RAMEN SCHOOL 006: Rich Double Soup for Ramen
In the first Ramen School video we went through the process of making a very basic ramen soup base using the “double soup” method. This time we’re going to use the same method, but ramping things up a bit for a more complex soup base. Using different ingredients requires a slightly different process, and of course a different length of time to get the best out of them.
This soup base is deeper in colour, richer in texture and will be stronger tasting than our first soup base. This would be more suited to a more strongly flavoured ramen, and next week I’ll show you how to turn this base into Garlic Shoyu ramen.
1 kg chicken frames
2 kg pork leg bones
2 kg pork neck/back bones
700 g chicken feet
700 g halved pork trotters
440 g brown onions, halved unpeeled
400 g carrots
100 g shiitake mushrooms
Gyokai – Seafood Broth
25 g kombu
20 g dried fish maw
75 g dried prawns
30 g dried sardines, cleaned (pick the black belly and head away from the meat and spine)
Combine meat ingredients in a pot and cover with 8L water. Bring to a simmer and simmer uncovered for 75 minutes, skimming any scum that rises to the surface. Add the onions, carrots, shiitake mushrooms and simmer for a further 5 hours. Measure. Strain, and press the bones into the sieve to extract the flavour.
Soak the kombu in 3L cold water and refrigerate for 1 hour (that is what my notes say, but I don’t remember this). Slowly bring to a simmer over low heat over the course of about an hour, removing the kombu when it steams. Boil, then add the remaining ingredients and simmer for 45 minutes. Turn off heat and strain.
Combine the soups and reduce by 1/3.
Top Tips for Ramen Soup
- The most common are where people go wrong with ramen soups is not reducing them far enough. It’s understandable, as it takes a lot of time and also reduces yield, but the more concentrated your soup base is the stronger the flavour will be.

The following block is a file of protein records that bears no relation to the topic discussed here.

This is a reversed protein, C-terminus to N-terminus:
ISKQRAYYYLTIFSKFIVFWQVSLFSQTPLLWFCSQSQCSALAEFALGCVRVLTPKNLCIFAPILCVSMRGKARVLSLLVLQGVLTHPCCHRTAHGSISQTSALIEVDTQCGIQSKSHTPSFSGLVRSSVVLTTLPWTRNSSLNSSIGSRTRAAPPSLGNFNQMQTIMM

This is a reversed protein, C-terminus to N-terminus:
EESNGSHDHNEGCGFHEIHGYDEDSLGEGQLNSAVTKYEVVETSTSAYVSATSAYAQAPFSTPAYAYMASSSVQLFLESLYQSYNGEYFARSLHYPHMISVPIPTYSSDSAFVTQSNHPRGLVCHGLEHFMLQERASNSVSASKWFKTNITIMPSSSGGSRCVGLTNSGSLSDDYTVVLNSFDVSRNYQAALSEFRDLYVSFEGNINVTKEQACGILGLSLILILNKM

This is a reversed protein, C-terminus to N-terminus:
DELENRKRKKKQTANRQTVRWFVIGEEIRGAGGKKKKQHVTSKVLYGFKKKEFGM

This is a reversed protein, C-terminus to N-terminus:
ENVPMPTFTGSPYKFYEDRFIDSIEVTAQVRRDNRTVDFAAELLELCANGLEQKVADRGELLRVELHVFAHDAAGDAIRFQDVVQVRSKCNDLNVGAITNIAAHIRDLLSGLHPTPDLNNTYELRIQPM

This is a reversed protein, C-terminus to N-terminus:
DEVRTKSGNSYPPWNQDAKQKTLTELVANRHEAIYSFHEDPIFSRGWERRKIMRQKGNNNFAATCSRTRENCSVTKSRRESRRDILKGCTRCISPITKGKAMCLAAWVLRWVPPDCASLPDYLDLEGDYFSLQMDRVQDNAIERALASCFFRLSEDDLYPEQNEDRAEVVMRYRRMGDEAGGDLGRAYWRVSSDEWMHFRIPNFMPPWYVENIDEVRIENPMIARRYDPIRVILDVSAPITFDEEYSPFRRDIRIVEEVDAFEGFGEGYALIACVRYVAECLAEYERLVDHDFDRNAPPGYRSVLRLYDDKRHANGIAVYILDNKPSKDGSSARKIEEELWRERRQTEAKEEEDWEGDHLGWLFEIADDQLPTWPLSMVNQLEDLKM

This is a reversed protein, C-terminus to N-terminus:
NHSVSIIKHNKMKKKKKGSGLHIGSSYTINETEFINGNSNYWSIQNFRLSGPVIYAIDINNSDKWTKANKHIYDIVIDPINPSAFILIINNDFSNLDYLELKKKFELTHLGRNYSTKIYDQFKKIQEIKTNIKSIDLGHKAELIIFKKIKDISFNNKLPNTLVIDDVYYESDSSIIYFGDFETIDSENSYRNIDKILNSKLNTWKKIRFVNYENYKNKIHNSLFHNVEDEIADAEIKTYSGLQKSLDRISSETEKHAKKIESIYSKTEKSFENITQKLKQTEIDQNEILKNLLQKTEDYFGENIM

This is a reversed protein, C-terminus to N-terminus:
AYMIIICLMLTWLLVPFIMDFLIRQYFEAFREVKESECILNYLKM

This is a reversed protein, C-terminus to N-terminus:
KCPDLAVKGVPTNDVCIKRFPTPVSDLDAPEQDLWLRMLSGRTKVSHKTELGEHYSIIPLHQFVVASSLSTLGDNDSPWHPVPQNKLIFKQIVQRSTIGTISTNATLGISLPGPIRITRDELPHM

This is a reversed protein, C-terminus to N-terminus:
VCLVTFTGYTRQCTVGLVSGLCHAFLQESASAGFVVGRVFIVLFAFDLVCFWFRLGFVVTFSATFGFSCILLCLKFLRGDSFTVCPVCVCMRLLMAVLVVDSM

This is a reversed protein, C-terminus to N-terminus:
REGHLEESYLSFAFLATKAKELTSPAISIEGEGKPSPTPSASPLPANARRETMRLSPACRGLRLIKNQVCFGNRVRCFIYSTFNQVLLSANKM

- After cooling, you can take any fat that solidifies on top of the soup and add that to your aromatic oil for ramen.
- As with all ramen recipes, any of these ingredients can be substituted for others. Watch the video to see why we’re using specific ingredients to understand the effect of changing one ingredient for another.
I am really looking forward to cook this amazing soup.
Just one question: I tried really hard to get the dried fish maw but could not find it anywheren. Do you have a suggestion for any dried Seafood to substitute the fish maw?
Just curious how many bowls of ramen this would yield after reduction, assuming each bowl would have ~480ml of soup?
This Recipe sounds amazing!
Do you reduce the soups after or bevor combining them?
This is my second time making this broth … the first time, despite Adam’s heads-up, I did not reduce the stock enough!
Better to have a bit less amazing stock, than a bit more good stock!!
I would suggest that the measurement is only a guide, reduce until your taste buds tell you it’s perfect.
Also, made this in the winter and after the initial 5.5 hour simmer, I stored the entire stock pot (ingredients and all) outside in a deck box to cool and have the flavours get to know each other overnight. While my fridge would never fit the pot, the overnight lows were such that it was food safe.
Then in the morning strain and reduce a third.
This makes for an even more flavourful broth!
Thanks Adam for this, love your videos and your calm, grounded presentation!
This recipe was the first ramen I ever attempted! Can’t wait to make it again tomorrow with my new 16 gallon pot… what have I gotten myself into? XD